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Cain officially named to Giants' rotation

MLB.com @sfgiantsbeat

SAN FRANCISCO -- Giants right-hander Matt Cain was used during Spring Training like a fifth starter. He spoke as if he expected to be the team's fifth starter. Not surprisingly, Cain will be San Francisco's fifth starter to begin the 2017 season.

Manager Bruce Bochy announced Friday that he had assigned the role to Cain, 32. Rookie left-hander Ty Blach (4.22 ERA), another fifth-starter candidate, outpitched Cain (7.82 ERA) statistically. However, Cain had a considerable edge in experience as the longest-tenured Giant, having risen from the Minors in late August 2005.

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SAN FRANCISCO -- Giants right-hander Matt Cain was used during Spring Training like a fifth starter. He spoke as if he expected to be the team's fifth starter. Not surprisingly, Cain will be San Francisco's fifth starter to begin the 2017 season.

Manager Bruce Bochy announced Friday that he had assigned the role to Cain, 32. Rookie left-hander Ty Blach (4.22 ERA), another fifth-starter candidate, outpitched Cain (7.82 ERA) statistically. However, Cain had a considerable edge in experience as the longest-tenured Giant, having risen from the Minors in late August 2005.

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Bochy was impressed with Cain's recovery from the numerous injuries that made him vulnerable to being shut out of the rotation.

"I thought that Matt handled everything well," Bochy said. "He was healthy, he threw strikes and his secondary pitches came through at the end."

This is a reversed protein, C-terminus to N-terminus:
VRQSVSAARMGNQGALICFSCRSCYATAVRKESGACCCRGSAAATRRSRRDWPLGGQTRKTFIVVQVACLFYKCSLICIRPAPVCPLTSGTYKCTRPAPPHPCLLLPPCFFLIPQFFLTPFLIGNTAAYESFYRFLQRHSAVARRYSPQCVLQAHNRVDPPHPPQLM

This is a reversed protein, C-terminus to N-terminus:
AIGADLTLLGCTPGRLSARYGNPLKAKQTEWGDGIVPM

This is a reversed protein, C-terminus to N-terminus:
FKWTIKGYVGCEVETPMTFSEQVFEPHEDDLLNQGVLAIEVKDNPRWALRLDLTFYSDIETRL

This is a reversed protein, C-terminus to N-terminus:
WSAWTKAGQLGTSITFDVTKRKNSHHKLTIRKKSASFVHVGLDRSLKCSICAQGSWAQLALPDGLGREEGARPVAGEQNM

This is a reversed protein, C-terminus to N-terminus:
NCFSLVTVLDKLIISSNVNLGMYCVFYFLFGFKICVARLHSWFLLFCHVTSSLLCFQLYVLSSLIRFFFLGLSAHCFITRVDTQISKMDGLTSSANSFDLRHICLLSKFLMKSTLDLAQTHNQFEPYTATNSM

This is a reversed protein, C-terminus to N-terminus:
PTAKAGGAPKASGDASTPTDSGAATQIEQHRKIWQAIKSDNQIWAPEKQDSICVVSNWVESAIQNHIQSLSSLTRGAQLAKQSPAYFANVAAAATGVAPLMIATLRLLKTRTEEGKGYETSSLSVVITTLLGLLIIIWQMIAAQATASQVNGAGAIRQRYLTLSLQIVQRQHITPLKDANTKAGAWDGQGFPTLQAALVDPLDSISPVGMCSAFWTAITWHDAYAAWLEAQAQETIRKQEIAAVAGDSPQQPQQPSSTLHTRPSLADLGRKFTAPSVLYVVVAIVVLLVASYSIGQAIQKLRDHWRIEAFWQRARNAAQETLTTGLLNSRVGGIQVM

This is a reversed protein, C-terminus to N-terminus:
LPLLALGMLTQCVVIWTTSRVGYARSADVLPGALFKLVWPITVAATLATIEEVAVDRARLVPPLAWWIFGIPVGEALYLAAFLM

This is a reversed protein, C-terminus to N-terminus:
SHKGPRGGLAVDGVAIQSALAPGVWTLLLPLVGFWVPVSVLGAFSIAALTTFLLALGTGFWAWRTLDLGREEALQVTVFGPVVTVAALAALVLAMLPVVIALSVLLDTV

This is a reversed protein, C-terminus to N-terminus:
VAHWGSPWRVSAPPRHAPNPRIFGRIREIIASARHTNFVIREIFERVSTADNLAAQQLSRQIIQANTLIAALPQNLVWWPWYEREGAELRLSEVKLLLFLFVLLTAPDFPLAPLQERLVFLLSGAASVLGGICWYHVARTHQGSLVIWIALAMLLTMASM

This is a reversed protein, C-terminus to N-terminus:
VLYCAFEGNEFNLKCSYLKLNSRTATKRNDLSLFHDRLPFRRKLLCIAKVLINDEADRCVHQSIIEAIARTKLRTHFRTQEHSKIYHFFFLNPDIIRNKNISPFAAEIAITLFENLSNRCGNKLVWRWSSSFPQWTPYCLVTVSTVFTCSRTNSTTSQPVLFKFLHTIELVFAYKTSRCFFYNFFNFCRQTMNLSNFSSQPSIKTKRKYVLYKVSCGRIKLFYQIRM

Formerly the pitching staff's ace, Cain openly welcomed competition for the rotation's final spot when Spring Training began. Recently, however, he sounded as though the job belonged to him.

"That [starting] is what I'm at looking at," Cain said after a March 22 outing against Milwaukee. "That's the only thing I'm preparing for, to make sure I'm getting ready to go 100 pitches and be ready for the starting role."

Cain prepared himself by pitching five innings in that aforementioned appearance against Milwaukee, then by lasting 5 1/3 innings against the World Series champion Chicago Cubs last Tuesday in the Giants' final Arizona exhibition.

Overall this spring, Cain allowed 37 hits in 25 1/3 Cactus League innings, an unfavorable ratio. But he walked only five while striking out 19.

"I know that I'm ready to be able to throw the ball the way I need to," Cain said after facing the Cubs.

Cain reached his zenith in 2012, when he pitched a perfect game, started for the National League in the All-Star Game and won twice in the postseason. Since then, he has weathered injuries to his forearm, hamstring, index finger, elbow and lower back. He has undergone surgeries on his elbow and right ankle to remove bone spurs.

Last year, Cain was limited to 21 appearances (17 starts) and finished 4-8 with a 5.64 ERA. Due to earn $21 million this season, Cain's 16-29 with a 4.64 ERA since 2013, compared with 85-78 with a 3.27 ERA before that.

• To nobody's surprise, the Giants announced they released infielder Jimmy Rollins to allow him to "pursue other opportunities," a club spokesman said. Rollins, a three-time All-Star shortstop and 2007 NL Most Valuable Player with Philadelphia, was a non-roster invitee to Giants camp, hitting .119 (5-for-42) in 17 games (including an exhibition vs. Team Puerto Rico).

Chris Haft has covered the Giants since 2005, and for MLB.com since 2007. Follow him on Twitter at @sfgiantsbeat and listen to his podcast.

San Francisco Giants, Matt Cain